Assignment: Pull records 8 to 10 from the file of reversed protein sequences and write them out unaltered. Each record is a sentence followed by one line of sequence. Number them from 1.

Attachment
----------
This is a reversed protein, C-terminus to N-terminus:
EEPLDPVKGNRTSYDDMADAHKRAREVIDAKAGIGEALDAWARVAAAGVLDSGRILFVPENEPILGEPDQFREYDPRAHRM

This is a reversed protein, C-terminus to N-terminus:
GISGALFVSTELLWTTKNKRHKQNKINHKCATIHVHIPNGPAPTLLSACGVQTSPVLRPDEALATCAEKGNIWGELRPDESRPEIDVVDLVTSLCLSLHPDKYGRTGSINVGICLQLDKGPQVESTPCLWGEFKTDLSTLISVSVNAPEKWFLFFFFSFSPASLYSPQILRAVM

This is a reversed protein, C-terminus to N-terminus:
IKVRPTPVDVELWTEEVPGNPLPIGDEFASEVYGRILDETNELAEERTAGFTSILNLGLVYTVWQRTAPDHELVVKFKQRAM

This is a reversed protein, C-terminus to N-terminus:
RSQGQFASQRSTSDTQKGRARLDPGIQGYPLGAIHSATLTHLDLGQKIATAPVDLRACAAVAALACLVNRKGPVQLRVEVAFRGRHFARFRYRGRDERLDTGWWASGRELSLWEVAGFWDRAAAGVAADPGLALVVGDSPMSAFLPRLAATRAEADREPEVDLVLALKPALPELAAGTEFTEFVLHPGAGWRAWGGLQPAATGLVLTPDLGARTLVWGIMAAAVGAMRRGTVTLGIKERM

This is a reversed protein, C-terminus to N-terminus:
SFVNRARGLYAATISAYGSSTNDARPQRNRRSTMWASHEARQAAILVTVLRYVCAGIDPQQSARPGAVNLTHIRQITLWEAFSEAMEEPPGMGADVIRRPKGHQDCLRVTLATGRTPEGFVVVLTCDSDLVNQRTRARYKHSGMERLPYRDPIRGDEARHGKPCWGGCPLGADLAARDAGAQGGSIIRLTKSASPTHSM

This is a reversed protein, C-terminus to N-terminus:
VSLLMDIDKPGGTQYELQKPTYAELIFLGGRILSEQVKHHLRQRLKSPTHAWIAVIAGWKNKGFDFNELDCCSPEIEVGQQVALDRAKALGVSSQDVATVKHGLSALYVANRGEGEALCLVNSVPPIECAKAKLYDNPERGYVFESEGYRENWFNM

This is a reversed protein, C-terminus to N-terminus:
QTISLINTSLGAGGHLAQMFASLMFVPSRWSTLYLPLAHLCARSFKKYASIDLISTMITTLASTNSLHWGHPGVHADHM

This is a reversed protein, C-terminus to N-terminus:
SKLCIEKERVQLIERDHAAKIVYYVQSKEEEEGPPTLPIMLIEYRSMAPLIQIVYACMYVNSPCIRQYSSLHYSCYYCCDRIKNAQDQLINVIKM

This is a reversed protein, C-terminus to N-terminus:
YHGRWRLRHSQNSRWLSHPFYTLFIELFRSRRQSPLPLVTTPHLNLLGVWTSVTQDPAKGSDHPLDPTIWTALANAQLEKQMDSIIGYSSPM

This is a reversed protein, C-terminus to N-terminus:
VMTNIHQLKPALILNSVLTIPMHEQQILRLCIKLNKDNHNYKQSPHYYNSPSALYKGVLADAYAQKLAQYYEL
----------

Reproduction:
This is a reversed protein, C-terminus to N-terminus:
SKLCIEKERVQLIERDHAAKIVYYVQSKEEEEGPPTLPIMLIEYRSMAPLIQIVYACMYVNSPCIRQYSSLHYSCYYCCDRIKNAQDQLINVIKM

This is a reversed protein, C-terminus to N-terminus:
YHGRWRLRHSQNSRWLSHPFYTLFIELFRSRRQSPLPLVTTPHLNLLGVWTSVTQDPAKGSDHPLDPTIWTALANAQLEKQMDSIIGYSSPM

This is a reversed protein, C-terminus to N-terminus:
VMTNIHQLKPALILNSVLTIPMHEQQILRLCIKLNKDNHNYKQSPHYYNSPSALYKGVLADAYAQKLAQYYEL